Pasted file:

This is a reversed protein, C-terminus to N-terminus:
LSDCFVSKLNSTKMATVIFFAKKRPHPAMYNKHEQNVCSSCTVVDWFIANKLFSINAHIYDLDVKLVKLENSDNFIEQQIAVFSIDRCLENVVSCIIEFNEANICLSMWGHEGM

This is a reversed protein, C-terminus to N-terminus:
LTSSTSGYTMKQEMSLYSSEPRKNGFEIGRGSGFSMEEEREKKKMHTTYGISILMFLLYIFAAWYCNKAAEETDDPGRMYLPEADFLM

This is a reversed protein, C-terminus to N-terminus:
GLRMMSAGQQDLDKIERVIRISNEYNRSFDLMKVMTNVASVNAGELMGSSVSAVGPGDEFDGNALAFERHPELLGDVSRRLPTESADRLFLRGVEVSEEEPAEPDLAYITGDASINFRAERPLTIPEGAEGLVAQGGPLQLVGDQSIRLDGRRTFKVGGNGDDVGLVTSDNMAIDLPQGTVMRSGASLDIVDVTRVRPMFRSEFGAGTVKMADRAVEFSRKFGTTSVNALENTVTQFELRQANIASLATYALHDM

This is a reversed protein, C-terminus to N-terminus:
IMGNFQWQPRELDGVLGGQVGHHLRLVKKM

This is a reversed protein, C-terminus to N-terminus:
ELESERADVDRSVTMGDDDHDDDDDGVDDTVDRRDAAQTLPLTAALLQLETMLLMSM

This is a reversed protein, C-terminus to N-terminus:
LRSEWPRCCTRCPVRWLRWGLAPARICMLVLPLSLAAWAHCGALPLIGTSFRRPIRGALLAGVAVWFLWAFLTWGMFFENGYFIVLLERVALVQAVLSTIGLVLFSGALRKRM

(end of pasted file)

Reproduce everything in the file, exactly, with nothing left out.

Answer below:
This is a reversed protein, C-terminus to N-terminus:
LSDCFVSKLNSTKMATVIFFAKKRPHPAMYNKHEQNVCSSCTVVDWFIANKLFSINAHIYDLDVKLVKLENSDNFIEQQIAVFSIDRCLENVVSCIIEFNEANICLSMWGHEGM

This is a reversed protein, C-terminus to N-terminus:
LTSSTSGYTMKQEMSLYSSEPRKNGFEIGRGSGFSMEEEREKKKMHTTYGISILMFLLYIFAAWYCNKAAEETDDPGRMYLPEADFLM

This is a reversed protein, C-terminus to N-terminus:
GLRMMSAGQQDLDKIERVIRISNEYNRSFDLMKVMTNVASVNAGELMGSSVSAVGPGDEFDGNALAFERHPELLGDVSRRLPTESADRLFLRGVEVSEEEPAEPDLAYITGDASINFRAERPLTIPEGAEGLVAQGGPLQLVGDQSIRLDGRRTFKVGGNGDDVGLVTSDNMAIDLPQGTVMRSGASLDIVDVTRVRPMFRSEFGAGTVKMADRAVEFSRKFGTTSVNALENTVTQFELRQANIASLATYALHDM

This is a reversed protein, C-terminus to N-terminus:
IMGNFQWQPRELDGVLGGQVGHHLRLVKKM

This is a reversed protein, C-terminus to N-terminus:
ELESERADVDRSVTMGDDDHDDDDDGVDDTVDRRDAAQTLPLTAALLQLETMLLMSM

This is a reversed protein, C-terminus to N-terminus:
LRSEWPRCCTRCPVRWLRWGLAPARICMLVLPLSLAAWAHCGALPLIGTSFRRPIRGALLAGVAVWFLWAFLTWGMFFENGYFIVLLERVALVQAVLSTIGLVLFSGALRKRM